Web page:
> 
> 
>     I know lots of feminists, and very few of them insist on using
> "fuck" in class discussions, or for that matter in list discussions.
> Both feminists and nonfeminists, in my experience, combine both
> emotional appeals and rational appeals; it's hard to do effective
> legal argument without both.  Class discussions are chock full of
> emotions -- sympathy, fear, passion, and indeed in certain contexts
> anger and outrage -- combined with rational arguments.  The question
> is how to present the emotions in a way that is more likely to be
> persuasive to one's audience, or helpful to one's audience (if that is
> the task), than alienating to the audience.
> 
> 
> 
>     Eugene
> 
> 
> 
> -----Original Message-----
> From: Malla Pollack [mailto:mpollack at uidaho.edu] 
> Sent: Tuesday, May 31, 2005 12:56 PM
> To: 'Sanford Levinson'; Volokh, Eugene; conlawprof at lists.ucla.edu
> Subject: RE: List polarization, politics, and a hypothetical
> 
> While I am not a professional feminist (that is I do not generally
> write feminist scholarship), what Eugene and Sandy are saying is that
> the class room is a "Rational" ie male place where emotion (ie
> feminism) is not appropriate. I agree that the court room is such a
> place, and generally my classroom is a place for teaching how to
> discuss things in a courtroom.  Certainly this list is such a place
> (except for the outbreaks of Democrat/Republican bashing which I
> believe are usually by men :-)).  However, I still think as a
> professor teaching students who will be better placed than most
> citizens to help change society, you do them and society wrong by not
> at least occasionally admitting the anger. And anger there most
> certainly is 
> 
> 
> 
> Malla Pollack
> 
> Visiting Associate Professor 
> 
> Univ. of Idaho, College of Law
> 
> mpollack at uidaho.edu
> 
> 208-885-2017 [please note change]
> 
> 
> 
> -----Original Message-----
> From: conlawprof-bounces at lists.ucla.edu
> [mailto:conlawprof-bounces at lists.ucla.edu] On Behalf Of Sanford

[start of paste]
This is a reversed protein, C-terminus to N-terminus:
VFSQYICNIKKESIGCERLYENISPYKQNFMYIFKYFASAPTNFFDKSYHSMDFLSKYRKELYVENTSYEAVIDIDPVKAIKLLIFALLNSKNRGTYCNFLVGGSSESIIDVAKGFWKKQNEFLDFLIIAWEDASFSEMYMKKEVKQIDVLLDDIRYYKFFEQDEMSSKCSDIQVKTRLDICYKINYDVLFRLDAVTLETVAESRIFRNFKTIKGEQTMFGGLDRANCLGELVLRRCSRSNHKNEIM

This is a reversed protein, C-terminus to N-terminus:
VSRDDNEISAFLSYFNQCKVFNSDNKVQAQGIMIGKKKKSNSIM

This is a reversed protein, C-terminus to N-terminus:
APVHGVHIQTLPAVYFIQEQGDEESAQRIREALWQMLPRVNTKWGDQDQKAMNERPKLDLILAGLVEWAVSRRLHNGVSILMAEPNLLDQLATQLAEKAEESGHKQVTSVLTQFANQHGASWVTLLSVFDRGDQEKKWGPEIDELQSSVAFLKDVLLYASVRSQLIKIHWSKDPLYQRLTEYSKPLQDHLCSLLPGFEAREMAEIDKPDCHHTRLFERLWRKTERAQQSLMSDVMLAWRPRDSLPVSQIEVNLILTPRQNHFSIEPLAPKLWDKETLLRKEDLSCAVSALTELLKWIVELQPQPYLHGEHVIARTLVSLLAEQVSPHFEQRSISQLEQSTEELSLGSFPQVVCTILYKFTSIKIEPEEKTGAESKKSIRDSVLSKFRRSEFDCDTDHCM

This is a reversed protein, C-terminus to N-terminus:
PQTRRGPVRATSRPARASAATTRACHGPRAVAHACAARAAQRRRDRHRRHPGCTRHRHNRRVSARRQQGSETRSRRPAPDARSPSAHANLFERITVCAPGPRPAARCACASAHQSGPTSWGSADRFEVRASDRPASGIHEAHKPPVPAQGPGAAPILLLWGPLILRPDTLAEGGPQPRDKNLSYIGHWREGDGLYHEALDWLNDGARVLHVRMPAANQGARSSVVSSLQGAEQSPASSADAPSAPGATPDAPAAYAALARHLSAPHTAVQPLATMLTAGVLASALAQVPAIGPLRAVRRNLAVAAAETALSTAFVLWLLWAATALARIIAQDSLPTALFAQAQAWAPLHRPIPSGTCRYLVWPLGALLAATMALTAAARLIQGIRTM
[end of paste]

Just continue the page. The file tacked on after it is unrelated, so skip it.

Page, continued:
> Levinson Sent: Tuesday, May 31, 2005 12:04 PM To: Volokh, Eugene;
> conlawprof at lists.ucla.edu Subject: RE: List polarization, politics,
> and a hypothetical
> 
> 
> 
> Eugene writes:
> 
> 
> 
> 
> 
>         Well, if a student of mine started saying "Fuck the Supreme
> Court" in class, instead of giving a more reasoned -- and more polite
> -- argument, I would no thank him for showing his anger and for
> expressing his rage.  Rather, I'd admonish him, stressing that showing
> your anger (especially that sharply) is rarely the best way to
> persuade someone. (Perhaps sometimes it is, but rarely so.)
> 
>         That something is constitutionally protected on the street
> doesn't mean it's helpful in class, in a textbook, at a conference, or
> on an online discussion list.
> 
> *********************************************************
> 
> Unless the course in on the first amendment, where "Fuck the Draft"
> would be a perfectly appropriate thing to say if he were teaching
> Cohen v. California, I generally agree with Eugene.  It's clearly the
> case that there is a difference between constitutionally protected
> speech and "appropriate" speech.  Shameless self-promotion:  I have a
> piece coming out very shortly in the UCLA Law Review--based, not at
> all coincidentally, on the Nimmer Lecture that I gave their last
> fall--on "The Pedagogy of the First Amendment" and why teaching a
> course on "free speech" presents  "unique (and perhaps insurmountable)
> problems" with regard to such things as seditious speech, offensive
> speech, invasions of privacy, and pornography--all of which, I argue,
> must be presented to students and not merely "talked about" in the
> abstract.  
> 
> But let me ask Eugene (and others) the following question, drawn from
> that article:  What if a student, dissatisfied with the "abstract"
> approach to discussing abortion, brought to class and insisted on
> displayed either a) a picture of an aborted middle-to-late-term fetus
> or b) a picture of a victim of a back-alley abortion?
> 
> sandy
> 
> 
> 
> 
> 
> 
> 
> 
> 
> 
> 
> 
> 
> 
> 
> But leg 
> 
> 




More information about the Conlawprof mailing list